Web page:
Crawling & Indexing; Exclude Low-Value Pages
Indexation of lower value pages was among many of the findings from our correlative study of the November 2019 Google update. As a result, one of our recommendations is that websites (blogs) need to cut down on low-value pages by developing an indexing strategy that keeps only their most important pages updated and relevant to searchers in Google’s index.
What exactly is an indexing strategy and why does my site need one?
Think of it this way: it’s a map and a set of on-page instructions for search engine crawlers to understand and follow as they crawl through your website looking for new information.
But Arsen, that’s what my sitemap is for!
Yes, this is true! But also, Google and other search engines will discover and crawl pages on your website via multiple points of entry, not just using your sitemap.
Based on our observations in the study; it’s important to handle sequential pages appropriately based on SEO best practices.
Let’s quickly define what Pagination is. It’s the sequence of numbers assigned to pages in a document. It’s most commonly used in your category and tag archives, or to break up a bunch of comments on a post. By allowing for each page to be numbered and properly organized, you’re essentially helping Google understand which and how many posts are within each category.
Indexed pagination: SEO Best practice for handling multiple pages of comments
If you have comments enabled on your posts it’s conceivable that a popular post could result in multiple pages of comments from readers. “Great,” you think, “because comments equal user engagement, something Google likes!”
You’re not incorrect. But you’re also probably not handling all of those pages correctly in the eyes of Google.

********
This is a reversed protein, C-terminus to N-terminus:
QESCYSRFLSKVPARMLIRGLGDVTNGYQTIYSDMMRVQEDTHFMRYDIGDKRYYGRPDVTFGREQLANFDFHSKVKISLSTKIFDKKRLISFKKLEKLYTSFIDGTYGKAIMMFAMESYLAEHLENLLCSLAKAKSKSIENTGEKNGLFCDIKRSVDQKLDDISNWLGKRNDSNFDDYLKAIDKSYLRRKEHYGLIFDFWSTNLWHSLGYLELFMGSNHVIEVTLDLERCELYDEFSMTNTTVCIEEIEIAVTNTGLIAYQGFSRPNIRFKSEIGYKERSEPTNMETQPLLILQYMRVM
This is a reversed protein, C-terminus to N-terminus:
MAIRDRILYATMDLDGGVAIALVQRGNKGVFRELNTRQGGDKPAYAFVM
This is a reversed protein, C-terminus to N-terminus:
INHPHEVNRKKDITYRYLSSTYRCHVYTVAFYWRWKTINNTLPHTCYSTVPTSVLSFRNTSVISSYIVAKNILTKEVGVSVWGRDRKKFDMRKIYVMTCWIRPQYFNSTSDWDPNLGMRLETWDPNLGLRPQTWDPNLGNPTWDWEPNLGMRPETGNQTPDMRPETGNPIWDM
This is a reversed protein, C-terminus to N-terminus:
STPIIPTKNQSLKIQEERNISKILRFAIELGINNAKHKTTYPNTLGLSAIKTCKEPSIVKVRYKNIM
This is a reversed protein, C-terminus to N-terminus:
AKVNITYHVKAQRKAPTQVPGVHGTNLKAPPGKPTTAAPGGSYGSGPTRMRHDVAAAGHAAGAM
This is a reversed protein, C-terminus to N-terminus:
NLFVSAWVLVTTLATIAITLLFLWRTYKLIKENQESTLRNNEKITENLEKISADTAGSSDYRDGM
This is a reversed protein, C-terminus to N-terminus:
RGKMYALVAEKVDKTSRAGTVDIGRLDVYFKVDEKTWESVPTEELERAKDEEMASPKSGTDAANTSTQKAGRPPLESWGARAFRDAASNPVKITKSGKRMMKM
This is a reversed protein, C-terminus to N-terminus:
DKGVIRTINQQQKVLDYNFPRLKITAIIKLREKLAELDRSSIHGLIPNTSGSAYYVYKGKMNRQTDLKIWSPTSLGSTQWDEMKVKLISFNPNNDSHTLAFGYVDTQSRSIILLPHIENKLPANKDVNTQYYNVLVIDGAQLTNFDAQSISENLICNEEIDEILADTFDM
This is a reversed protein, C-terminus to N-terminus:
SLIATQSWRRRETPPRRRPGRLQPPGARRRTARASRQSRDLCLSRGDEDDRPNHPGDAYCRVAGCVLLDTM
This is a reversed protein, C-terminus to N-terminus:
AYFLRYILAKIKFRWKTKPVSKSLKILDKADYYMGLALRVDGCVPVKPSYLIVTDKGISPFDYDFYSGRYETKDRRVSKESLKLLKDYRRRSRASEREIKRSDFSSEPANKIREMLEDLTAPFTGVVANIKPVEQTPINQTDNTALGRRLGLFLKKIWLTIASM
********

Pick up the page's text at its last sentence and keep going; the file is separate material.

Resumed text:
The good news is that you are not alone, many large sites must also address similar types of issues when it comes to handling reviews and comments (AKA User Generated Content). So Google has, over time, become very well aware of these common issues and has gotten really good at understanding which pages are in a sequence (paginated) and which are not.
The bad news — It is also very easy for Google to get confused. During our study, we observed multiple domains where Google did not respect the canonical suggestion. Especially when it came to indexing comment pages. A typical practice is to canonicalize page-2 and on of your sequenced pages to the first page. But a canonical is just a suggestion, so you’re not really telling Google what to do with that.
In this case, the best, SEO-friendly way for bloggers to handle multiple pages of comment-related content is to no-index page 2 and on. Meaning that only the first page (the recipe page) should be indexed.
Pagination of Tag and Category Archives
If you are using categories to organize your content into topically relevant silos, and tags to help the user find groupings of content, we recommend that you apply a noindex directive for robots on the TAG pages. In this scenario, your tag pages are low-value to search engines as they do not inform or provide them with anything unique.
Continuing with the above scenario; you category pagination should be set up as follows:
- All pages in a sequence should have a self-referencing canonical
- All pages in a sequence should have index/follow robots instructions
- Second page in the sequence should be page-2
- Numbered links should be presented, link to the first page should always be present
The point is to create a good visual and an organizational structure so that your domain is authoritative around a certain topic(s) and is organized in a way that users can easily navigate. And to avoid getting useless pages into Google’s index that serves no use to the reader and creates confusion for search engines.
One final, closing note…
In the SEO world: Low-value pages are, useless
Just like a Bonsai tree needs careful pruning and attention to keep it alive and thriving, a website is a living thing (online) that requires a strategy to maintain the best pages and weed out any excess.
This is why having a pulse on your website analytics is important. In a given month, you need to be able to clearly identify which pieces of content continue to receive the majority of visits (Traffic) and which pieces of content are getting very little visits.
When you know which pieces of content are underperforming, you can quickly take steps to clean up the content (i.e. redirect it to a better, higher quality page) or address the topic again and see how you can make it better and more relevant to your users.